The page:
Anyone that knows me personally is aware that my favourite Disney film is The Beauty and the Beast. So naturally, I was very intrigued by Duffy’s take on the tale, in the form of Mrs Beast. This poem was quite a refreshing surpise for me with cameos from The Little Mermaid and Goldilocks etc. It takes the Prince and Princess ‘lifestyle’ and bears all its hidden animosity. Claiming that sex with the Beast is better, Duffy uses fairytales to bring to light the truth about love and how you should see all the sides to a person before you get into a complex relationship with them.
These are just a couple of the poems that I found stuck out for me in the collection, but there are plenty more brilliant pieces, such as Little Red Cap and Mrs Midas, that I also really enjoyed and suggest you check out.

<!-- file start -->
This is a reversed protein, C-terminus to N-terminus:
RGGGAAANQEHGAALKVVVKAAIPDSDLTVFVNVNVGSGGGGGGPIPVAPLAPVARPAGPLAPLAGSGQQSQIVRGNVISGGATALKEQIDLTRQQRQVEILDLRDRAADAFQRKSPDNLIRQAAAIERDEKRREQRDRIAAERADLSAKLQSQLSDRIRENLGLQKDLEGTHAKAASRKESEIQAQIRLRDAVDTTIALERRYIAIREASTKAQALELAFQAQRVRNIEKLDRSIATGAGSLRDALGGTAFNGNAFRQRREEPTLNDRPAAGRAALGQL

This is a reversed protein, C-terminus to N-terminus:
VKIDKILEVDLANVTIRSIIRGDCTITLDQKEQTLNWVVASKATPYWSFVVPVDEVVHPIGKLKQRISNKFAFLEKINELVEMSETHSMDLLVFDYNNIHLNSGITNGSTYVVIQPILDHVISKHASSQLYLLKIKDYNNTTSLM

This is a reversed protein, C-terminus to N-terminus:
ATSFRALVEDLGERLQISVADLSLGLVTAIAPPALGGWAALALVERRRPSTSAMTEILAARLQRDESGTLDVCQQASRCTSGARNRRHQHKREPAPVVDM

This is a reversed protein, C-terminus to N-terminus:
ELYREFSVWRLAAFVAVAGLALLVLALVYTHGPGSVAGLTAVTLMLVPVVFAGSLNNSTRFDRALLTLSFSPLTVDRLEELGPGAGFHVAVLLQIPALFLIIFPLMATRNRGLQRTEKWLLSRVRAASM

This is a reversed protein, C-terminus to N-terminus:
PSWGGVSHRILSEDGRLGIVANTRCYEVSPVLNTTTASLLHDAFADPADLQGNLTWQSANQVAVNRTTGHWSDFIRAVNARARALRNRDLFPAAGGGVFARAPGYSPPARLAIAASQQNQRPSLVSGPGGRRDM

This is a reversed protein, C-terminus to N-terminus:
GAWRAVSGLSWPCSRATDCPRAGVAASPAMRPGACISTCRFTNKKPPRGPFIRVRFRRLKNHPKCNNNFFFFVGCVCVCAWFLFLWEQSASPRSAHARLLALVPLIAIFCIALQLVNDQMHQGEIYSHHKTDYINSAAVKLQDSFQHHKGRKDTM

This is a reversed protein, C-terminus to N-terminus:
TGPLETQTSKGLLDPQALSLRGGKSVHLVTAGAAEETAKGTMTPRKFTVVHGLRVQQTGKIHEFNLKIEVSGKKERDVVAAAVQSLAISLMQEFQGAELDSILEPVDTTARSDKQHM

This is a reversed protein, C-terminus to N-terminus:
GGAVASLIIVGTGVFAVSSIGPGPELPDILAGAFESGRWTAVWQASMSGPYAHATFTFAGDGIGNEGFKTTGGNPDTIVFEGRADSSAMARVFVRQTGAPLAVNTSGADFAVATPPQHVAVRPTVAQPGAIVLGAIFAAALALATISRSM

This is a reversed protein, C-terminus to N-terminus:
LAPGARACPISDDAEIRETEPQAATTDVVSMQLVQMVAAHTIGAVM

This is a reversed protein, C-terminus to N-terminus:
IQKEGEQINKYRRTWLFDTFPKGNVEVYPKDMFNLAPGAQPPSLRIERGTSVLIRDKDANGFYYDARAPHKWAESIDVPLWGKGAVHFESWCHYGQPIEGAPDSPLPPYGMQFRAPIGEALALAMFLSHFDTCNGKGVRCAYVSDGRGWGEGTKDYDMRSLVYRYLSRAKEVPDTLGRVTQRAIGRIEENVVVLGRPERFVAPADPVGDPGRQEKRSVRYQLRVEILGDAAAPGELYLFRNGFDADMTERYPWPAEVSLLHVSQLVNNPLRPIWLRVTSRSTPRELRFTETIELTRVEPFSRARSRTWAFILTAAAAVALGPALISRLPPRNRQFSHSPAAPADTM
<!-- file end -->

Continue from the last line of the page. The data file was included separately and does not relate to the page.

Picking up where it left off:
I have only participated in National Novel Writing Month once (which was 2 years ago now) and I did
thoroughly enjoy taking the time to do so. There was a feeling of elation as I hit 50,000 words that
cannot be compared to any other achievement.
For those unaware, NaNoWriMo is a challenge set to people, who may or may not consider
themselves to be writers, to write a novel in 30 day. For the purpose of the challenge, a novel is
distinguished as 50,000 words, which works out at around 1667 words a day.
NaNoWriMo is a good way to break the barriers of writer’s block, not having time or not being
focused enough and I learnt from it that if I really focus on something that I could actually write a
novel if I wanted to. And I do want to.